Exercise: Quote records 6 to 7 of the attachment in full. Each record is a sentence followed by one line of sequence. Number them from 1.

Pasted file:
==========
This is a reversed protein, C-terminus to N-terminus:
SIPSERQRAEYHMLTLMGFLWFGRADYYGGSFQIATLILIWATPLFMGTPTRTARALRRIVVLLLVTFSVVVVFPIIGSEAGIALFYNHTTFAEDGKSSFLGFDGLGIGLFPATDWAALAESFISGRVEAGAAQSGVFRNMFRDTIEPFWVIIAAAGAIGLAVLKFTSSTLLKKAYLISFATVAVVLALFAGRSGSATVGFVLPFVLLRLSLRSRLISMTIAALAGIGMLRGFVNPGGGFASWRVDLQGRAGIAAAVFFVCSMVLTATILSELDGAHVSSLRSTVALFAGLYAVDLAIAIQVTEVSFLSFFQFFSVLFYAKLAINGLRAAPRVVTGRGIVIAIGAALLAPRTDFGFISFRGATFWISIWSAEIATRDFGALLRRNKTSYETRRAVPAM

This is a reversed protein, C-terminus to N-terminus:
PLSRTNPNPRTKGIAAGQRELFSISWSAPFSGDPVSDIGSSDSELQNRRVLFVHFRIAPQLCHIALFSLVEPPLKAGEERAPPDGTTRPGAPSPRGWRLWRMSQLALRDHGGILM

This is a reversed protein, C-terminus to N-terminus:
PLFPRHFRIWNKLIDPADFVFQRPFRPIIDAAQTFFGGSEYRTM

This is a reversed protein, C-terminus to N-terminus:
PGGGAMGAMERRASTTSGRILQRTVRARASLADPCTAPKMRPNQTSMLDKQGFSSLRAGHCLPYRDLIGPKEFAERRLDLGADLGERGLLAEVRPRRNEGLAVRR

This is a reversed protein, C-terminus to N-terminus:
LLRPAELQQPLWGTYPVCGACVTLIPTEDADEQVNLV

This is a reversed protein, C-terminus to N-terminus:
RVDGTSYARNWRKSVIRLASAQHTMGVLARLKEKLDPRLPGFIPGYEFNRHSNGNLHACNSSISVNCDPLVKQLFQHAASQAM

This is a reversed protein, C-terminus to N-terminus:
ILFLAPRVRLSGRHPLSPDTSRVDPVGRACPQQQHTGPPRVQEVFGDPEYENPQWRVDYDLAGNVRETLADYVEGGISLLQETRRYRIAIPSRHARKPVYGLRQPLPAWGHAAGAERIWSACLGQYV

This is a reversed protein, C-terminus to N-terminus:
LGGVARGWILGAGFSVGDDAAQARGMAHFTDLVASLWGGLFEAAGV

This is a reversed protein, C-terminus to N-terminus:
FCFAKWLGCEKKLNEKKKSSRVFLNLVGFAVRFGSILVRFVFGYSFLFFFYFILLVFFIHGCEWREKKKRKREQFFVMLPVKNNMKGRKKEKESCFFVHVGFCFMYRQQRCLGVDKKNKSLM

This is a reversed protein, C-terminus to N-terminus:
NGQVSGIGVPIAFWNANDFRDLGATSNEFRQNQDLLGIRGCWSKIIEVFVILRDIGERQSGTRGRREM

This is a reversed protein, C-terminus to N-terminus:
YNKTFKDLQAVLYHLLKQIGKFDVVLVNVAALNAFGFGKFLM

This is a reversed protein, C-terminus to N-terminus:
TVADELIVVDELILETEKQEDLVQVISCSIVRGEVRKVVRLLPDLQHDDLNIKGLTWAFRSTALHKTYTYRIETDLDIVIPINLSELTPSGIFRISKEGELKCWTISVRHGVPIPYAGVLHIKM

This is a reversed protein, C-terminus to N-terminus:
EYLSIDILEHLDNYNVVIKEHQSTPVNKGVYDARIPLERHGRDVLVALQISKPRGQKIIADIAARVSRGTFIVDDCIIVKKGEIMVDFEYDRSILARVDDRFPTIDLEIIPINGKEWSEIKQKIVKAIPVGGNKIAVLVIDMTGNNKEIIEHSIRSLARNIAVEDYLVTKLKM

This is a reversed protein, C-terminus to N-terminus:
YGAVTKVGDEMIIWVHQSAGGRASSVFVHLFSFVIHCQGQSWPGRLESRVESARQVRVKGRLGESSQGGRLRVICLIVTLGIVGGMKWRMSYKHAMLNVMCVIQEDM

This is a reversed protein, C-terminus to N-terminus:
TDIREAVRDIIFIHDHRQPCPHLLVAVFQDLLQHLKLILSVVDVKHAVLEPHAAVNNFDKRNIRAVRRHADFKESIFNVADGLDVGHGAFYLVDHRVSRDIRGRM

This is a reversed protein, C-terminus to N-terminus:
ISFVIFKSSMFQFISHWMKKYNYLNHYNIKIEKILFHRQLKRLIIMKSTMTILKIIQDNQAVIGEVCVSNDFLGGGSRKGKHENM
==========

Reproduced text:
This is a reversed protein, C-terminus to N-terminus:
RVDGTSYARNWRKSVIRLASAQHTMGVLARLKEKLDPRLPGFIPGYEFNRHSNGNLHACNSSISVNCDPLVKQLFQHAASQAM

This is a reversed protein, C-terminus to N-terminus:
ILFLAPRVRLSGRHPLSPDTSRVDPVGRACPQQQHTGPPRVQEVFGDPEYENPQWRVDYDLAGNVRETLADYVEGGISLLQETRRYRIAIPSRHARKPVYGLRQPLPAWGHAAGAERIWSACLGQYV